Coronavirus: New universal credit claims point to economic need

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More than the population of Leeds, more than the population of Glasgow, more than double the population of Bristol.

In the last fortnight, more than 900,000 - more than the number of people who live in some of our great British cities - have signed up to receive universal credit.

That's more than nine times the normal number of people who might register on the system to help them through a rough patch when they lose some income, or to top it up if they are earning less than they need to live on.

The numbers on Universal Credit do not, at any time, match exactly with the number of people who can't find any work.

The levels of payment vary according to circumstances. And it's worth remembering, in fact, that the benefit, which had a troubled start, was designed specifically to try to make work pay.

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Coronavirus: Lack of testing becomes political problem

Lab technicians handle suspected COVID-19 samples as they carry out a diagnostic test for coronavirus in the microbiology laboratory inside the Specialist Virology Centre at the University Hospital of Wales in Cardiff. Image copyright PA Media
Image caption Staff at the University Hospital of Wales in Cardiff carrying out a diagnostic test for coronavirus earlier this month

Why does the government appear to be in such a mess over testing for the coronavirus?

It's a simple question. The consequences of the delays are clear.

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Coronavirus: PM's diagnosis still came as a shock

Boris Johnson Image copyright Twitter
Image caption Boris Johnson made a statement about his condition on social media

Maybe it was inevitable.

One of the first moments that raised eyebrows in the course of the UK outbreak was when health minister Nadine Dorries came down with coronavirus.

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Labour leadership: Departing Corbyn believes he won the fight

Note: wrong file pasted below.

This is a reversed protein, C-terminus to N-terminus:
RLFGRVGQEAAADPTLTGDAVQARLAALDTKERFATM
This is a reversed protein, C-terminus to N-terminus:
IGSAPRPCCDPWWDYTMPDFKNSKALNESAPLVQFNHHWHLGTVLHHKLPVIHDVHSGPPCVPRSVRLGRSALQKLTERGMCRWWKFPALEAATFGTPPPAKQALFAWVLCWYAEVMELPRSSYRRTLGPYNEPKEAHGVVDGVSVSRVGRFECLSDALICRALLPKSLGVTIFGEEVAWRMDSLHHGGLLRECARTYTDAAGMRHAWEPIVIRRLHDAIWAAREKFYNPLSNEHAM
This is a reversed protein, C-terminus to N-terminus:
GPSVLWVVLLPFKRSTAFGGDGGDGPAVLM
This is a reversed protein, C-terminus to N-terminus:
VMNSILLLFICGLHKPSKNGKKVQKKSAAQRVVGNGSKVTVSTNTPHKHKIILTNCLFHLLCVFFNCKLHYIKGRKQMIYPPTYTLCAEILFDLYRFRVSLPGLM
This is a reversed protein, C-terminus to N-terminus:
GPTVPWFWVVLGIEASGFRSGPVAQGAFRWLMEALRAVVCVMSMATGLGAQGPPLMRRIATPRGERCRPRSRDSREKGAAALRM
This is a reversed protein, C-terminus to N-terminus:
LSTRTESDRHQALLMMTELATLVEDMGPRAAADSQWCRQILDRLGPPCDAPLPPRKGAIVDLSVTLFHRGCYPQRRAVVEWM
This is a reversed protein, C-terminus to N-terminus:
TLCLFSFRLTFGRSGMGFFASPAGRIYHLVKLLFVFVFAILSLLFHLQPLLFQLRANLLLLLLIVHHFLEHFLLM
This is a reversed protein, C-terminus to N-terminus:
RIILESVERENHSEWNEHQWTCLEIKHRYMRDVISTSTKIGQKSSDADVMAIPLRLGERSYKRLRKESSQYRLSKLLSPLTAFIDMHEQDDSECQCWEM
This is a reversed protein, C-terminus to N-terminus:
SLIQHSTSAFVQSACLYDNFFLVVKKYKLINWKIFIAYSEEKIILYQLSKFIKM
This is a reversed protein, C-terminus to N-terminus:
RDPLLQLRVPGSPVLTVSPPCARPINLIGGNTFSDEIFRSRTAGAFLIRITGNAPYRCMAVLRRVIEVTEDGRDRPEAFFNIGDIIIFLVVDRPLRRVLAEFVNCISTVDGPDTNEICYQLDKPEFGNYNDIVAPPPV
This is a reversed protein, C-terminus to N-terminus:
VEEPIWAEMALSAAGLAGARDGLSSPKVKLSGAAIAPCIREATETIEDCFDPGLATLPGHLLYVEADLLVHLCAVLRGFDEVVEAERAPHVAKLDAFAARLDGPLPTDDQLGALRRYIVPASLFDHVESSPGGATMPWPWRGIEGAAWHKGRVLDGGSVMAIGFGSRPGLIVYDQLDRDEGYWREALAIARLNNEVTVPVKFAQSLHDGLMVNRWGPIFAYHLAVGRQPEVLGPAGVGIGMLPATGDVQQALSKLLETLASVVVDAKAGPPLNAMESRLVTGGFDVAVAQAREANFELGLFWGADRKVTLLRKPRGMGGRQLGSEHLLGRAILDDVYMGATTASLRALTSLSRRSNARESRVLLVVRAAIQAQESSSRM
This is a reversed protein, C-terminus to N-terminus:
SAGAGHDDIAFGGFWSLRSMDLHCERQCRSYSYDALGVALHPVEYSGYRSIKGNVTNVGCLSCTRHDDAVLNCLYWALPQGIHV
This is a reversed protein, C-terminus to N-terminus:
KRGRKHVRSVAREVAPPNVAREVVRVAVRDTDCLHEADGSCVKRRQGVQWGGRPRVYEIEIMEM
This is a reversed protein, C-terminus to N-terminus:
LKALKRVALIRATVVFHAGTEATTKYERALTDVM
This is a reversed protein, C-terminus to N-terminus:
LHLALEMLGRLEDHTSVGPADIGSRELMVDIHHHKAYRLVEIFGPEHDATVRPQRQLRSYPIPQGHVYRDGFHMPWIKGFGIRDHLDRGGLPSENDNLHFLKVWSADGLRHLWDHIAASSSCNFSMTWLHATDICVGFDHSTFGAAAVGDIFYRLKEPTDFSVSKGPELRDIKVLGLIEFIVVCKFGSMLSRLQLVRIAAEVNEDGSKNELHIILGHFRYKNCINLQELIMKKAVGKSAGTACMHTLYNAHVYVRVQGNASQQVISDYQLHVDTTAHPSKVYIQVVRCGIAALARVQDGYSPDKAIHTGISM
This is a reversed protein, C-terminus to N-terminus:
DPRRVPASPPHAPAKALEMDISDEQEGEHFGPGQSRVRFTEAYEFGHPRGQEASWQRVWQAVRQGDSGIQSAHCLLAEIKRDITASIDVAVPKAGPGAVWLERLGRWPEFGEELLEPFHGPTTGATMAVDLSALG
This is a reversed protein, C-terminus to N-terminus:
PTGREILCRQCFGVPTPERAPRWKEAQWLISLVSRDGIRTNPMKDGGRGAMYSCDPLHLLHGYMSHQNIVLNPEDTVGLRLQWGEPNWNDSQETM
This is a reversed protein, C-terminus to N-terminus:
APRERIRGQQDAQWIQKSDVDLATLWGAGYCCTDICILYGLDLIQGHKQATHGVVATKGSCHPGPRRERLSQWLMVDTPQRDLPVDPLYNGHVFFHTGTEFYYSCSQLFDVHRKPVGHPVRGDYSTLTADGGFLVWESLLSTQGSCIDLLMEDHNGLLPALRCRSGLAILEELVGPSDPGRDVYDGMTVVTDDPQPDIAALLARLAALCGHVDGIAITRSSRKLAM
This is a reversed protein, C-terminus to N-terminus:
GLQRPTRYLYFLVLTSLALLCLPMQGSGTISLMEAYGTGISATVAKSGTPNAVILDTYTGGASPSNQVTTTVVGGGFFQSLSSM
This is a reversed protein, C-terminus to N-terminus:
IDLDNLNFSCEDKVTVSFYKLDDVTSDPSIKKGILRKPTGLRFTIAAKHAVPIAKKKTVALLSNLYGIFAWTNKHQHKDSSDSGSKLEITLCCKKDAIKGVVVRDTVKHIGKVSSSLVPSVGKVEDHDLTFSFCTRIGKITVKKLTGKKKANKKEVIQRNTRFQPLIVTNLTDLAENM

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Media captionJeremy Corbyn said he had made mistakes during his leadership

It is a matter of days before Jeremy Corbyn's leadership of Labour is over.

There is no question that he changed the party. Many thousands of people joined. Its policy platform moved to the left.

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Coronavirus: Parliament to shut up shop for time being

House of Commons during debate on emergency legislation Image copyright UK Parliament/Jessica Taylor

It seems like another era.

A few weeks ago a Cabinet minister told me very firmly there was no way that Parliament could shut up shop because of the coronavirus.

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Coronavirus: Emergency touches every part of UK life

Woman watching Boris Johnson on television Image copyright AFP
Image caption The prime minister's announcement has no comparison in our recent history

Wuhan is more than 5,000 miles away.

But from tonight, the virus that spread from that part of China affects every individual, every family, every household, every business in the country - and it couldn't be closer to home.

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Coronavirus: UK's already huge changes may just be the start

The UK's chief medical officer Professor Chris Whitty, Prime Minister Boris Johnson and chief scientific adviser Patrick Vallance at the daily coronavirus news conference Image copyright Reuters
Image caption Boris Johnson has already announced dramatic changes to try to tackle the virus

Things have changed in just a few days in ways that would normally take years to evolve.

Whitehall had been monitoring and fearing the arrival of the coronavirus on these shores for many weeks.

Read full article Coronavirus: UK's already huge changes may just be the start

Coronavirus: Holes remain in government's bold plans

Rishi Sunak Image copyright Matt Dunham/EPA
Image caption Chancellor Rishi Sunak unveiled a package of financial measures to support the economy on Tuesday

As we discussed earlier, the government had to act credibly, and act fast.

There is no question that offering to pump more than £300bn into the economy to protect it from the worst is a very serious move - the lion's share government backed loans, with around £20bn of grants and tax cuts too.

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Coronavirus: Government knows it must act fast and credibly

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"The government is about to involve itself in the lives of millions of people in ways we haven't seen since the war," one senior figure in government said after Cabinet this morning.

You can only imagine the mood around the table as ministers absorb the scale of what we face as a country and the scale of the responsibility they hold.

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Budget 2020: The chancellor's very large cheque book

Chancellor Rishi Sunak Image copyright Getty Images

He started looking a little bit like the nervous new boy.

Rishi Sunak has barely been in one of the biggest jobs in the country for a month.

Read full article Budget 2020: The chancellor's very large cheque book